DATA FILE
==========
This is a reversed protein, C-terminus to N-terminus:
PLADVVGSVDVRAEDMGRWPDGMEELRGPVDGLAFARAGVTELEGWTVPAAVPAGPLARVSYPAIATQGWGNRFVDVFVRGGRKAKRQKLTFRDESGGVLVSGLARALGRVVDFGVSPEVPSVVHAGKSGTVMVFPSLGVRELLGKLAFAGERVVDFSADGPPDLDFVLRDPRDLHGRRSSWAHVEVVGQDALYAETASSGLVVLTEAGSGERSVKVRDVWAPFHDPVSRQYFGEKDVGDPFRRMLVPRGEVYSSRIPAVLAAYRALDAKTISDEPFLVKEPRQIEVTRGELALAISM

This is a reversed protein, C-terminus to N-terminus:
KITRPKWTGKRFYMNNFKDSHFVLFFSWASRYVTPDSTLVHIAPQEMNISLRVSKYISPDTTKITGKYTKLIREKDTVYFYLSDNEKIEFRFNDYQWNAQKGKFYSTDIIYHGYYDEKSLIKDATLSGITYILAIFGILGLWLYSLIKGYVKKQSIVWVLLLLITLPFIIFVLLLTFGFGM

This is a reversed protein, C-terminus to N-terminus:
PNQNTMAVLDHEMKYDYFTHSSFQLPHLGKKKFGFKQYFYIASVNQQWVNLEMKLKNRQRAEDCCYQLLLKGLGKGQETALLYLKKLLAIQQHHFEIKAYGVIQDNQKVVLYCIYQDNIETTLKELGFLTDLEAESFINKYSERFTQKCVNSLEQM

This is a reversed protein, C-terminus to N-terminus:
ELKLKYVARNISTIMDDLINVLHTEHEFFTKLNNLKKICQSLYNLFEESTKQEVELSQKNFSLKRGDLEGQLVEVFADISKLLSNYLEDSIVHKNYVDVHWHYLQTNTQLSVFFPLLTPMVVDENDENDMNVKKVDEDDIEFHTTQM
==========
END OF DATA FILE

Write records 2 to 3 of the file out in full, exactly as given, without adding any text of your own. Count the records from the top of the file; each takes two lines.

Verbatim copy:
This is a reversed protein, C-terminus to N-terminus:
KITRPKWTGKRFYMNNFKDSHFVLFFSWASRYVTPDSTLVHIAPQEMNISLRVSKYISPDTTKITGKYTKLIREKDTVYFYLSDNEKIEFRFNDYQWNAQKGKFYSTDIIYHGYYDEKSLIKDATLSGITYILAIFGILGLWLYSLIKGYVKKQSIVWVLLLLITLPFIIFVLLLTFGFGM

This is a reversed protein, C-terminus to N-terminus:
PNQNTMAVLDHEMKYDYFTHSSFQLPHLGKKKFGFKQYFYIASVNQQWVNLEMKLKNRQRAEDCCYQLLLKGLGKGQETALLYLKKLLAIQQHHFEIKAYGVIQDNQKVVLYCIYQDNIETTLKELGFLTDLEAESFINKYSERFTQKCVNSLEQM